In a collection of interviews to mark International Women’s Day 2022, we shine a light on some of the brilliant women at the heart of The Independent.
This is Stephanie White, CS Manager at The Independent.
Describe your job
My role is to be an advocate for customers across The Independent. I solve customer queries ensuring our customer care matches the standard of our journalism. A key part of my role is to build sustainable relationships and trust with customers through open and interactive communication, meeting the needs of our customers as best I can. Another key part of my role is to be the voice of our customers. I communicate the feedback from clients to the key stakeholders within The Independent to ensure our product serves the needs of our customers. I spend a lot of time working with technology devices, understanding how our product behaves in various different environments to ensure I can provide the best support.
How did you get into your profession?
I have always had an interest in technology. It’s something I found quite easy to understand, loved learning about and being around. I found myself in a few roles that didn’t quite fit, but one thing I enjoyed in all of my positions was working with customers. I have always been extremely passionate about ensuring clients are taken care of and ensuring they get the service they have paid for. I hate injustice and have compassion for people. I believe in serving with excellence. I would say these are the things that have gotten me this far.
Who and what has helped you break the bias?
I was raised by powerful women and I have even been blessed to have had male managers and role models who have spent time investing in me and seeing my potential, not my gender. My faith in God has taught me that I was born with a seed of greatness inside of me. My gender is who I am and it is a part of me. It is up to me whether I grow my greatness to its full potential or whether I bury it. I understand being Black and female means I may be at the peak of bias, but I have been taught that is not a reason for me not to reach my full potential.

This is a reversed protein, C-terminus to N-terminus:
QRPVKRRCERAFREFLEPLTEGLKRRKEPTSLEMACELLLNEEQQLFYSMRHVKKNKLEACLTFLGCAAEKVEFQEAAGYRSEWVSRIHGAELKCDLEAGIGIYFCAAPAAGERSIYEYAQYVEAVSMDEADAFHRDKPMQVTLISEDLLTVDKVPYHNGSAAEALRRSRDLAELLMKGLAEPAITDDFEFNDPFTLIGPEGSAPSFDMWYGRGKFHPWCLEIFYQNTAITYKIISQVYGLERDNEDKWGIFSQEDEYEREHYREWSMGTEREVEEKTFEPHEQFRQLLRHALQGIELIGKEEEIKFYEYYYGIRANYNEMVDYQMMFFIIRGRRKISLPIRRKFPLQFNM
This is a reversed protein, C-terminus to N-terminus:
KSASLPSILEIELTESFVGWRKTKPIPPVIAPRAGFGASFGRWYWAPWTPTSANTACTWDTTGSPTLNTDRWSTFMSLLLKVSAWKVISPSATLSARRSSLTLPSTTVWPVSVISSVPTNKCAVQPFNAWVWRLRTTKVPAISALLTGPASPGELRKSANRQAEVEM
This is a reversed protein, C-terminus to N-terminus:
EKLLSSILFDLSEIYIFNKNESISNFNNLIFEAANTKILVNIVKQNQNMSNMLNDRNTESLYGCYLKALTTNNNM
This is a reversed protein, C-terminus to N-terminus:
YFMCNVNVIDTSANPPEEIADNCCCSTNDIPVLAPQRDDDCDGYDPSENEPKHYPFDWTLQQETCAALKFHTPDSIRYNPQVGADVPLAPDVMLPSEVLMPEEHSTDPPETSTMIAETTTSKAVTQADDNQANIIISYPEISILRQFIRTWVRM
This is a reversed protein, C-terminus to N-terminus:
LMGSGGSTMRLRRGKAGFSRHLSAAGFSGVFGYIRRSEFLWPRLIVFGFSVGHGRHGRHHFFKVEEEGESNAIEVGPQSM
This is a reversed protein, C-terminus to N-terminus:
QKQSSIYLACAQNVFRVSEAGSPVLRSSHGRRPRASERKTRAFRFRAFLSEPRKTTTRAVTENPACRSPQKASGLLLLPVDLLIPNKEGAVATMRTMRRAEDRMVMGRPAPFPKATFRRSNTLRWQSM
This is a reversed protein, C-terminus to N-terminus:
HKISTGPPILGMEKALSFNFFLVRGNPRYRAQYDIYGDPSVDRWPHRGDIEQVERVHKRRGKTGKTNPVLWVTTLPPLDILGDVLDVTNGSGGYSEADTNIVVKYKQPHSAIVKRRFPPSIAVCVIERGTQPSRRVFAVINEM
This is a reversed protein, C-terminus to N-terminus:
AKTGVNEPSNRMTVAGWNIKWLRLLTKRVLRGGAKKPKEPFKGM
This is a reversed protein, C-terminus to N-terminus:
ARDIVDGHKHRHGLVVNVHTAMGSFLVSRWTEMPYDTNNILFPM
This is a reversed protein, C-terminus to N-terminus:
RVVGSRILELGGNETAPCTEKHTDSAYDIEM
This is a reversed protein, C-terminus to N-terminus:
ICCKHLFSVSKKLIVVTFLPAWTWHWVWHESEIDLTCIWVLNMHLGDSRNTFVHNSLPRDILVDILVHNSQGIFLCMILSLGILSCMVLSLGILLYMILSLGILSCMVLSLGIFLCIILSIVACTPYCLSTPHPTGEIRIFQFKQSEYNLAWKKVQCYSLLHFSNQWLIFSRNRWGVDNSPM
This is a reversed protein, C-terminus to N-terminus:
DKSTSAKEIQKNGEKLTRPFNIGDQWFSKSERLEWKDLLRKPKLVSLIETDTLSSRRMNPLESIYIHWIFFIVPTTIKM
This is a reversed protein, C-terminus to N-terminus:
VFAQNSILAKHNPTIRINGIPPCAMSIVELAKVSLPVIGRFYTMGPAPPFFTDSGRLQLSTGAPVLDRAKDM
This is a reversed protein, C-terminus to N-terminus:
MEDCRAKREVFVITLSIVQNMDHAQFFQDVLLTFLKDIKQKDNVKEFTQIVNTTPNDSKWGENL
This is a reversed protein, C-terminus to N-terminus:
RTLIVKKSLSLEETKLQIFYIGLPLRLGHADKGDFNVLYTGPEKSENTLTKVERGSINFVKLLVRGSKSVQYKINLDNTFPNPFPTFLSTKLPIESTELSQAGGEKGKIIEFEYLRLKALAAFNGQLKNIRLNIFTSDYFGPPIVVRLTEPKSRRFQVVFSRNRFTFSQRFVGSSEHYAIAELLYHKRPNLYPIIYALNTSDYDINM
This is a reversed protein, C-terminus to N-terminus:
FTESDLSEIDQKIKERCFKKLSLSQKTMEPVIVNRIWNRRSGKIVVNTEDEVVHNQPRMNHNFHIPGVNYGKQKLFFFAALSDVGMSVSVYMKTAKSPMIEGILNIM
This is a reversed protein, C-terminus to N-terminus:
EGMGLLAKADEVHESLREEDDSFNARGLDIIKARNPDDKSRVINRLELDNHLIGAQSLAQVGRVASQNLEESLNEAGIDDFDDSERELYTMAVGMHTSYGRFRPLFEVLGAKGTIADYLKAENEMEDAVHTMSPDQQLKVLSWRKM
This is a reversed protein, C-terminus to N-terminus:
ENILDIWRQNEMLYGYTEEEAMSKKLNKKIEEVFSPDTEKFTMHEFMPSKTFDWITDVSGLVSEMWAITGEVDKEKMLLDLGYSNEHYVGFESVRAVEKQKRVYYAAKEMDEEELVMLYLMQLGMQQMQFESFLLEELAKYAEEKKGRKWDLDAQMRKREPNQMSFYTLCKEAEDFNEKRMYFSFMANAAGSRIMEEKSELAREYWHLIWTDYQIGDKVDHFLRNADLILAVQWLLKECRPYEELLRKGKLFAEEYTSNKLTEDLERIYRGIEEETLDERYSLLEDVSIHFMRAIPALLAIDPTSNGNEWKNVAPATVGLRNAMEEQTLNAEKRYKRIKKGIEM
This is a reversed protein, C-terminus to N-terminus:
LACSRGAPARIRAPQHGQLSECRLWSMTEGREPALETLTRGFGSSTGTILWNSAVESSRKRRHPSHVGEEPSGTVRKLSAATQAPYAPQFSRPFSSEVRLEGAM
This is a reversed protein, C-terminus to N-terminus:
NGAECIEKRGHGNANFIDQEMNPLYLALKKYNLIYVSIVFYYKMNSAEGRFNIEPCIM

Which women do you admire?
Wow, Where do I even start! I’ll start with my mother. She is the epitome of who I want to become as I walk through life. I have learnt from her not only the kind of mother I want to be, but the kind of manager I want to be, the kind of employee I want to be. No matter what happens in her life, she always shows up. Professionally she offers nothing less than excellence and this same work ethic she has passed down to me. Another woman I knew, called Paula, was a woman in a field dominated by men, in an industry dominated by men. And she was one of the best in that field. Despite holding the responsibility and reputation she had, she was down to earth. She’d never know but she taught me how to be human in success. Not to be blinded by trying to achieve a goal, but to be human and present in your position.
What are your hopes for the future in terms of breaking the bias?
There have been women before me who have worked, and cried. Who have sacrificed blood, sweat and tears in order to reach their goals in spite of gender bias. In doing this, they have paved a path that I can walk through, but it is my responsibility to go further than they have to make room in new territories for the women coming up behind me. My hope for breaking bias is just that! That the bias is broken! That being Black and female becomes the same as having blue or brown eyes. I hope that the future for my niece means being Black and female no longer becomes something she has to remind herself of before she walks into rooms and sit at tables she’s qualified and entitled to be at
What one bit of career advice would you give to others?
The path is never straight. It’s going to cost. It will cost time, effort. It will cause disappointment. Trust the process! Every experience is training. Don’t cut corners. Success is a process of moving from level to level. To move to one level you have to complete the first level. If you move prematurely, that next level will swallow you up. Don’t forget reciprocity! It’s something I live by. Someone invested in me, I will spend time investing in someone else. Throughout history, women have been able to make it because of reciprocity. One woman makes it, she helps the women trying behind her, who then helps the women behind her and so on. Reciprocity is a principle we don’t use enough, but it is vital to the success of breaking bias.